A large anti-immigration rally protested at the offices of several major media organisations in Dublin city today saying they are being wrongly portrayed as ‘far-right’.
More than 2,000 people gathered at Connolly Station and then marched in growing numbers to the offices of Mediahuis, who print the Irish Independent, and then to the offices of the Irish Times on Tara Street, the Bauer Media group on Digges Lane which owns radio stations including Newstalk and Today FM, and then to the offices of Bay Broadcasting on Castleforbes Road in the Dockland area which controls a number of radio stations.
The protestors were made up of members of different communities, some of whom have held smaller separate protests in recent months, from areas such as East Wall, Cabra, Finglas, Drimnagh and Summerhill.
Outside the offices of Mediahuis on Talbot Street, speaker Malachy Steenson addressed the crowd and was critical of the media, saying it portrayed protestors as “far right”.
“When someone arrives in immigration and they have no passport they tell them to get back on the plane. But then the people say they’re claiming asylum and they take them in. That’s the problem, and that’s what has to change,” he said.
He added that the housing of refugees in a school in Drimnagh over the Christmas holidays was “a trial run for what they’re going to do in the summer when the secondary schools close”.
“Every political party in this country is shifting its position. They are still calling us racist and unrepresentative. We’re not going to take any lectures from somebody who recognises that the political ground is shifting away from them. We will shift the political ground here.
“The working-class people of Dublin and of Ireland have told the Paul Murphys and Ruth Coppingers and the rest of them that they no longer represent us. This is the first grass roots movement that is growing from the ground up. We have no leaders and we have no formal structures, and they just can’t understand why, after lecturing us for years, we aren’t saying ‘ah shur, carry on lads’,” said Mr Steenson.
He was then critical of Unite trade union’s Brendan Ogle, saying that in a recent radio interview he said he thinks protestors need to be re-educated. “We are the people doing the re-education. He is the one that needs to be re-educated, along with Unite and Siptu and all the other trade unions in this country,” he said.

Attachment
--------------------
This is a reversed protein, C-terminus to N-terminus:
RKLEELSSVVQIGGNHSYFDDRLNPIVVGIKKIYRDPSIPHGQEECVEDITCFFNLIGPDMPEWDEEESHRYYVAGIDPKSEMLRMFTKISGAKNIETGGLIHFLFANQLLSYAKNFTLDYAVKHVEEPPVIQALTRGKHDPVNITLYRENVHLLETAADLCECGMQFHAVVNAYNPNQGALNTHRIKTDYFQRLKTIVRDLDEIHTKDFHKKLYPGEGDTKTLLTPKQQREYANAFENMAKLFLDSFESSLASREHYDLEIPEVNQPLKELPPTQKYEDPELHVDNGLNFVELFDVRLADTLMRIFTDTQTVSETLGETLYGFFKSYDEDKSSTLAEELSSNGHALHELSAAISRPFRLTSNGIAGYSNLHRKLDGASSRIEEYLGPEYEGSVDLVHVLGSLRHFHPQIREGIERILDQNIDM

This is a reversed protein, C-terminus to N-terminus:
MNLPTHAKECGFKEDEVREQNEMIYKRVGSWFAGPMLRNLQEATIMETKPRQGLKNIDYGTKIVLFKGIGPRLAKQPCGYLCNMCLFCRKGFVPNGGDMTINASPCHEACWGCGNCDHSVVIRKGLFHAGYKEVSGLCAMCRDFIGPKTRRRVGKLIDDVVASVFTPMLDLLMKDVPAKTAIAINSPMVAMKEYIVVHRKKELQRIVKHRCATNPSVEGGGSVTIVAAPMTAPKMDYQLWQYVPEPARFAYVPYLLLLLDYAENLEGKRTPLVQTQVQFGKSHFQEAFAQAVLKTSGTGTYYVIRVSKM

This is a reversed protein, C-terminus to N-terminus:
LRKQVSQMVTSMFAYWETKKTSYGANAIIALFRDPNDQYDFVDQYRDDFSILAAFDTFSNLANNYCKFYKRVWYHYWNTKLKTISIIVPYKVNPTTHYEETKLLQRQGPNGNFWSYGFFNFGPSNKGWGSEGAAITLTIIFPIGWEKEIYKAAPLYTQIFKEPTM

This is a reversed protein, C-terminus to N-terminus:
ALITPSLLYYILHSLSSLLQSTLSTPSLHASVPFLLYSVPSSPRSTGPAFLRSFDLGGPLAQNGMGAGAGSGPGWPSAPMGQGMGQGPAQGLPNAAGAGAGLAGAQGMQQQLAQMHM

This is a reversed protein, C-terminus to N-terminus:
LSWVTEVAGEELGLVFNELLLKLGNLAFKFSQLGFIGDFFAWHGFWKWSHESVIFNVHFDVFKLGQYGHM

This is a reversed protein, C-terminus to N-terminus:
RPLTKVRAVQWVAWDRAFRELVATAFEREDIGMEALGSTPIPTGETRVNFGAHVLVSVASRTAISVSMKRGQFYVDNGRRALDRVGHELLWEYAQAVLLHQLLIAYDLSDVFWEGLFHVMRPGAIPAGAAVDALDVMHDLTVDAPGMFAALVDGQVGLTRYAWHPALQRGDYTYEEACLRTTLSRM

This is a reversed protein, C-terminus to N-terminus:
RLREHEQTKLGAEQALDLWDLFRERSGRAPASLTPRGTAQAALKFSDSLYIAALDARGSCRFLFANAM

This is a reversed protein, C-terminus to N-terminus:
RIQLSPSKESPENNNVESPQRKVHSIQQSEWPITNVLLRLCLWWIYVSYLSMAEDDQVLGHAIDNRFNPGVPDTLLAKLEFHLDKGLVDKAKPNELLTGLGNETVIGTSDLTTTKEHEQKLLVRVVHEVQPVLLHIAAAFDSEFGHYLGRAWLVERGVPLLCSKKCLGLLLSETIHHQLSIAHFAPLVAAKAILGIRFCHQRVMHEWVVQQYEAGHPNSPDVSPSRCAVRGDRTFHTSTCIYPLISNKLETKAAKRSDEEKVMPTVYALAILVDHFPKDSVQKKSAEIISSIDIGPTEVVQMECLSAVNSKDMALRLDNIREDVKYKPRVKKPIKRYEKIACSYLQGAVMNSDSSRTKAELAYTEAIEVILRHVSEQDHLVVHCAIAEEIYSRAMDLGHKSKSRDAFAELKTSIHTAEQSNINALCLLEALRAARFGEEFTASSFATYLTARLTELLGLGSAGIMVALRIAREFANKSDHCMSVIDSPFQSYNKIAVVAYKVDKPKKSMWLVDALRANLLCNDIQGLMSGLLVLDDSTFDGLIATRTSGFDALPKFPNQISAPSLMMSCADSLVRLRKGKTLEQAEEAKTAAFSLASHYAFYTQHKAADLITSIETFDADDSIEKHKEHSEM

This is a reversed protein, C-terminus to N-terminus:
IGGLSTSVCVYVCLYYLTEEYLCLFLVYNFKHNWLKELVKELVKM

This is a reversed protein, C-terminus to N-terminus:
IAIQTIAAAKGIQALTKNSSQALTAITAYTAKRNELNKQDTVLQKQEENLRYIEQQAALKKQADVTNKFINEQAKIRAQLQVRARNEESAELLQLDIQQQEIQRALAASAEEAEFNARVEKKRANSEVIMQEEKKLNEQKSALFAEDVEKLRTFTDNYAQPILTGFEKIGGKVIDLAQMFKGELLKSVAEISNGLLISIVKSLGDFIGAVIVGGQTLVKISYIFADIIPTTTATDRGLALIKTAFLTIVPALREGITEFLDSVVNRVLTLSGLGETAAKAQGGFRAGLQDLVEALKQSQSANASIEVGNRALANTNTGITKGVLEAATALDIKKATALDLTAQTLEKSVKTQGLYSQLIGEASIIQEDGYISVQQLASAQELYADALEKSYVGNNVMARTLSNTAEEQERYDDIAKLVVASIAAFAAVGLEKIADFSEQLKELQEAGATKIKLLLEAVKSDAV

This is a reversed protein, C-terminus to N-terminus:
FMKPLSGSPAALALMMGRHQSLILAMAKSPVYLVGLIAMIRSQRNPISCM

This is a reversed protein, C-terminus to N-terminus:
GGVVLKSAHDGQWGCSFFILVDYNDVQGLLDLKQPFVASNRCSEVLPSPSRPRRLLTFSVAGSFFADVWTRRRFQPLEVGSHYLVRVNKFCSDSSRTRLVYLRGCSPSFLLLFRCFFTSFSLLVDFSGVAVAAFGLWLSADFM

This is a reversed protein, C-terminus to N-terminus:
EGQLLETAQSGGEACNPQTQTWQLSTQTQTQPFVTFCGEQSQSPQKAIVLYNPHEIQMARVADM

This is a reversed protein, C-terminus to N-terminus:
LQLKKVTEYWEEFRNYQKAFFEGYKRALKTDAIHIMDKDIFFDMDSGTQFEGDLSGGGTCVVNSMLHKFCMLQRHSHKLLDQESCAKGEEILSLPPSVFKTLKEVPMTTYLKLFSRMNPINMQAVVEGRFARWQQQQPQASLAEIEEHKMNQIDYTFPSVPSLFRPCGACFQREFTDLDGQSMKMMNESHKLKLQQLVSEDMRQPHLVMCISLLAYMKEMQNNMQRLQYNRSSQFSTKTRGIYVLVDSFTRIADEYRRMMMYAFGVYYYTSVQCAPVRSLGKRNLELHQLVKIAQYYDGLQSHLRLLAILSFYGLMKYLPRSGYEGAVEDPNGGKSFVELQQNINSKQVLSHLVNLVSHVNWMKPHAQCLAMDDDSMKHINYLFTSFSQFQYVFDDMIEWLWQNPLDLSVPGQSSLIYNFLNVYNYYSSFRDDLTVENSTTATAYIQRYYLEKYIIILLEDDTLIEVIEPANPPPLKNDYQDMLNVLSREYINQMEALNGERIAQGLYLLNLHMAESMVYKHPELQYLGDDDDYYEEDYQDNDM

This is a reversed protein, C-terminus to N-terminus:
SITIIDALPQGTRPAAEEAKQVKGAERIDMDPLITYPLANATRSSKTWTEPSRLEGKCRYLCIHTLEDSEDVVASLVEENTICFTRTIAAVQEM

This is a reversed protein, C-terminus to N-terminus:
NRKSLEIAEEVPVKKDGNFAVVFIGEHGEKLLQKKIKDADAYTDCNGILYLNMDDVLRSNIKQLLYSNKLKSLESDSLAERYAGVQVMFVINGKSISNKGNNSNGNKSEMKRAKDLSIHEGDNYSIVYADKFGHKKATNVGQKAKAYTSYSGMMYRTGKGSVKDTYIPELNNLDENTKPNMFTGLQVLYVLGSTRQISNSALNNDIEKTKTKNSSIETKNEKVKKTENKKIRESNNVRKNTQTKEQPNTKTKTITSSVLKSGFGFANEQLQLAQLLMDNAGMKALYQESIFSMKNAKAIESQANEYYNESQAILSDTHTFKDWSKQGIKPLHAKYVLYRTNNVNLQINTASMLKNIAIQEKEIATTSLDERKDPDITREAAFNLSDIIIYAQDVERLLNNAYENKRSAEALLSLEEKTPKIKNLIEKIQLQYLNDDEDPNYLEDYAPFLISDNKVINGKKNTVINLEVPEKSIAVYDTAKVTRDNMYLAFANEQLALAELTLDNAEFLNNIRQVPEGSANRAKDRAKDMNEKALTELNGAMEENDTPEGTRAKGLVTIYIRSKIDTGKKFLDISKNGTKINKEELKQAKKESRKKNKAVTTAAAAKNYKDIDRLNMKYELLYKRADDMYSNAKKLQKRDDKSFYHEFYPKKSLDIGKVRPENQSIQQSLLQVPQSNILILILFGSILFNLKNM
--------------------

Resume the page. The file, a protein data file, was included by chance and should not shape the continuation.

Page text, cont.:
A man commented from the crowd that Sinn Féin at one stage did have the working-class people behind them. “Now they have f**k all,” he shouted.
In the crowds there were banners showing anti-Sinn Féin sentiment, with one poster of Mary Lou McDonald with the word ‘Traitor’ written on top.
Outside the offices of the Irish Times, Finglas man Gavin Pepper told the crowd that protestors are “sick of being called racists, and sick of being called liars”.
“We’re out for our kids and our families. We’re out for the safety of our kids,” he said.
He branded politicians Paul Murphy, Leo Varadkar, Micheál Martin, Mary Lou McDonald, and “everybody in the Dail”, and socialist Ruth Coppinger as “frauds”.
Another speaker, a man named Martin from Cabra, said he had “no bother with these people coming in, but why should they get housing above ours?”
“They should go through the same process we do, because they’re no better than us and we’re no better than them,” he added.
Meanwhile, outside the GPO on O'Connell street around 400 people gathered for a Stand Against Racism protest in solidarity with asylum seekers.
Local communities, minority groups, elected representatives and activists spoke about the need for solidarity with refugees against a rise in hate spreading online.
Signs and banners reading, “refugees welcome” lined O'Connell Street as the crowd gathered around lunchtime to counter the anti-immigration refugees outside Connelly Station.
Memet Uludag, chair of United Against Racism, said vulnerable refugees are fleeing war, oppression and are facing “serious problems” in Ireland.
“Between housing, health, education, to all sorts of cost-of-living economic problems, none of this racism and pointing fingers are going to solve these problems,” he said.
Mr Uludag said the housing crisis “predates the refugees, the idea that refugees have caused the housing crisis is not the case”.
People Before Profit TD Paul Murphy, who attended the event, condemned recent assaults against refugees.
“What has happened in the last week alone is horrifying,” he said.
“It is one week since there was an attack on homeless people at a camp in Ashtown, purely because they are not from this county."
He added that videos circulating online of threats against migrants are “tragic” and a combination of alienation and neglect of working-class communities and the worsening housing crisis has created a division which the far-right is “feeding off”.
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